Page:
New Delhi: Six days before the government officially announces a Vir Chakra for Wing Commander Abhinandan Varthaman, the Indian Air Force (IAF) pilot received better news on Thursday. After a series of tests, Varthaman has been found medically fit to fly a fighter plane again, say sources.
Currently posted at the Suratgarh air base in Rajasthan , Varthaman is in charge of administrative duties. According to sources, he will start flying the Mig-21 soon. Varthaman will undergo a final medical test at the Bengaluru-based Institute of Aerospace Medicine. Sources say he is likely to pass with flying colours.
Varthaman became an aviation legend when he downed a Pakistani F-16 with his vintage Mig-21 Bison on February 27 — that is a bit like a Maruti 800 outracing a Mercedes-Benz. His aircraft was subsequently shot down and Varthaman taken a prisoner of war (POW) by Pakistan.
An ejection is never easy on a fight pilot. Even with a safe ejection, a spinal injury is a given — Varthaman also suffered it. Also, given his trauma of being in Pakistani captivity, he had to undergo a series of psychological tests and multiple debriefs.
Grounded for the last six months, Varthaman had to get back to being A1G1, a fitness level all fighter pilots are expected to maintain. He is likely to be back in the cockpit by the end of August, with his Vir Chakra proudly pinned to his uniform. The Vir Chakra is India's third highest war time gallantry award. As is tradition, the official announcement will be made on August 14, a day ahead of Independence Day.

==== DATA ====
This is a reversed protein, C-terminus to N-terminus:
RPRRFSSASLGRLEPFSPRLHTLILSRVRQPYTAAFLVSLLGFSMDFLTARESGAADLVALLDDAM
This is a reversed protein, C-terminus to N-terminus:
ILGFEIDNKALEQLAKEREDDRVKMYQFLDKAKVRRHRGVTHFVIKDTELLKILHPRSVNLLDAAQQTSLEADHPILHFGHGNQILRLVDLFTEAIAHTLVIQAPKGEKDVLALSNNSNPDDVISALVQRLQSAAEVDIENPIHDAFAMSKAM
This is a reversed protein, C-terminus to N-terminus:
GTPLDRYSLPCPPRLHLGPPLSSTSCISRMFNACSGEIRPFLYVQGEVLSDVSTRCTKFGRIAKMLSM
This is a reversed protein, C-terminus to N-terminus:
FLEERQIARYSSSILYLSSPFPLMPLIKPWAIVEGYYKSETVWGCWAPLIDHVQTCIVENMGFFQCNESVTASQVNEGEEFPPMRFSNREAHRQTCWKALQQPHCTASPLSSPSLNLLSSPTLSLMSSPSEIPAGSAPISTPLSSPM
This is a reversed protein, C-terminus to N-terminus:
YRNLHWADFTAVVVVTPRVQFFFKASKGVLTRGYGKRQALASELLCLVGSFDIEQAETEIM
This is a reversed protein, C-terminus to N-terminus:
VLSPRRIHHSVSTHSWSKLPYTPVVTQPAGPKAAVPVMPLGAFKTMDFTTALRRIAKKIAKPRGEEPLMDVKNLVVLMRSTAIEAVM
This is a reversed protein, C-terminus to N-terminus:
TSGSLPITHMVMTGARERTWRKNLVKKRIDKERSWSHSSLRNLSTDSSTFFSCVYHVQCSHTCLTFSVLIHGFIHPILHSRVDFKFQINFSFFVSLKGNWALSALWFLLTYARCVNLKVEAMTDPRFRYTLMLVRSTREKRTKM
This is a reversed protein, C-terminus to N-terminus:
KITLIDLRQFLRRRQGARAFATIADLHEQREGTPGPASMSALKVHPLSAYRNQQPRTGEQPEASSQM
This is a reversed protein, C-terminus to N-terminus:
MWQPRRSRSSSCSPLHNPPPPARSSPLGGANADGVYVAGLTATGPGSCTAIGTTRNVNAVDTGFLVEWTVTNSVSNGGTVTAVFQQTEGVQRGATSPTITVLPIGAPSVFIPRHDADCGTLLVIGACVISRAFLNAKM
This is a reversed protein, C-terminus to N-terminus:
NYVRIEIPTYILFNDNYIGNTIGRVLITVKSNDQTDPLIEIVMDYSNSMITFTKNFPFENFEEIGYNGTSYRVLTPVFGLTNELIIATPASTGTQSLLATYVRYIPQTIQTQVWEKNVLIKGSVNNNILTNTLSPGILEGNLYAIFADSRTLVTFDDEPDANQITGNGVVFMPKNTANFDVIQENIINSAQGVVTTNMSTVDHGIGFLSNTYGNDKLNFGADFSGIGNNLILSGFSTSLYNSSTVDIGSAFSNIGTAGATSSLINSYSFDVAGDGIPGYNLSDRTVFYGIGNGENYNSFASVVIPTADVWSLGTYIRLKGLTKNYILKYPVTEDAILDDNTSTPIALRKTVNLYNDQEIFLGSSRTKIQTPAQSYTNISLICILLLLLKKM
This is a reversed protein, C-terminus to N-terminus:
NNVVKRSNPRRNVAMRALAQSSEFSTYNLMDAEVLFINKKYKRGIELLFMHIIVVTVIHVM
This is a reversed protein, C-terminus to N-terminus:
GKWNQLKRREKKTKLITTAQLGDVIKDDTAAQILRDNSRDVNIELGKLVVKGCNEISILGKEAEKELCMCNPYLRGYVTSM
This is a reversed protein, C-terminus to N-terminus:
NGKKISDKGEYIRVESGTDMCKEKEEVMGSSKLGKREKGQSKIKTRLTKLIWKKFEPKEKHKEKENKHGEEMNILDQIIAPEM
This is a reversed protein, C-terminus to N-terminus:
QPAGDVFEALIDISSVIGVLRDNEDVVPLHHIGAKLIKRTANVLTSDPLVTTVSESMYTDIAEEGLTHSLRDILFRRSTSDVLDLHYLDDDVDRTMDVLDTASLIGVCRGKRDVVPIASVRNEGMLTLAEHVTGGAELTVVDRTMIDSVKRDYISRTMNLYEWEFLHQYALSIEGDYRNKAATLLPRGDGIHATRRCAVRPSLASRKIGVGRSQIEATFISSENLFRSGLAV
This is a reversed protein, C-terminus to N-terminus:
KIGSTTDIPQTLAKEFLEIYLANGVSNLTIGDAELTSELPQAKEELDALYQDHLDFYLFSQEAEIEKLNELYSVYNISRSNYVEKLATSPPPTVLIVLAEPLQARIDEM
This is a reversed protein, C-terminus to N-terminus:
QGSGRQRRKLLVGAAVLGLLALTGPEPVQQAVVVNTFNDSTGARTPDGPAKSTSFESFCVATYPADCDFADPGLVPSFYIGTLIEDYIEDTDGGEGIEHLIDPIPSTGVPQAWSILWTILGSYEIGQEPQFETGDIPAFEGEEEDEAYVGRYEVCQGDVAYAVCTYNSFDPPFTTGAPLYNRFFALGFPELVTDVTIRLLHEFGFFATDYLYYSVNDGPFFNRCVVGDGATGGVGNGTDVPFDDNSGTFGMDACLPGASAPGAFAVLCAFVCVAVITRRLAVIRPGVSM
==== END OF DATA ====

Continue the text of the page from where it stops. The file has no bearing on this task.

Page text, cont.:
Fighter pilots often say an ejection changes their life. Almost 50% of all fighter pilots who eject cannot go back to flying a fighter jet again. Group Captain Nachiket, who had ejected during the Kargil war 20 years ago and taken POW, could never go back to flying fighters due to his injuries.
The aerial skirmishes between the two nations took place a day after India conducted cross-border air strikes at Balakot on February 26. Varthaman remained in custody across the border for two days. After he was captured, Varthaman showed courage and grace in handling the most difficult circumstances for which he was praised by politicians, strategic affairs experts, ex-servicemen, celebrities and people in general.
Earlier in April, the IAF had transferred Varthaman out of the Srinagar airbase where he was posted amid concerns over his security in the Kashmir Valley. The officer was shifted to an important airbase in the Western sector along the Pakistan border.